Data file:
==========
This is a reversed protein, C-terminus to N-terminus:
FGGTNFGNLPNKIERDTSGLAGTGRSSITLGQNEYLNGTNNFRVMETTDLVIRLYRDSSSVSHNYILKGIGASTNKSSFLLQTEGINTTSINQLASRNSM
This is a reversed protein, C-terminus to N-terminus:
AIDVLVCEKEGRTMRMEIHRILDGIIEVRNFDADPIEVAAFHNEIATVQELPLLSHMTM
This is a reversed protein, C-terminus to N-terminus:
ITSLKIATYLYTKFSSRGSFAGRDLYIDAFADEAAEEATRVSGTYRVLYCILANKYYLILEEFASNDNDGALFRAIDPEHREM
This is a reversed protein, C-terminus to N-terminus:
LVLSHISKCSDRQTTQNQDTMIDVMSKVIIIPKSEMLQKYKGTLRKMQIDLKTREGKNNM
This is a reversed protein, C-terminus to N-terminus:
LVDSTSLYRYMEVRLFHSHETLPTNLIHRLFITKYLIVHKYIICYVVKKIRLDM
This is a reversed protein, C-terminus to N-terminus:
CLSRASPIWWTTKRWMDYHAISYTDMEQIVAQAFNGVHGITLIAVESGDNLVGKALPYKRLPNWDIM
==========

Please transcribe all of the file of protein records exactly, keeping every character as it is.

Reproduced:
This is a reversed protein, C-terminus to N-terminus:
FGGTNFGNLPNKIERDTSGLAGTGRSSITLGQNEYLNGTNNFRVMETTDLVIRLYRDSSSVSHNYILKGIGASTNKSSFLLQTEGINTTSINQLASRNSM
This is a reversed protein, C-terminus to N-terminus:
AIDVLVCEKEGRTMRMEIHRILDGIIEVRNFDADPIEVAAFHNEIATVQELPLLSHMTM
This is a reversed protein, C-terminus to N-terminus:
ITSLKIATYLYTKFSSRGSFAGRDLYIDAFADEAAEEATRVSGTYRVLYCILANKYYLILEEFASNDNDGALFRAIDPEHREM
This is a reversed protein, C-terminus to N-terminus:
LVLSHISKCSDRQTTQNQDTMIDVMSKVIIIPKSEMLQKYKGTLRKMQIDLKTREGKNNM
This is a reversed protein, C-terminus to N-terminus:
LVDSTSLYRYMEVRLFHSHETLPTNLIHRLFITKYLIVHKYIICYVVKKIRLDM
This is a reversed protein, C-terminus to N-terminus:
CLSRASPIWWTTKRWMDYHAISYTDMEQIVAQAFNGVHGITLIAVESGDNLVGKALPYKRLPNWDIM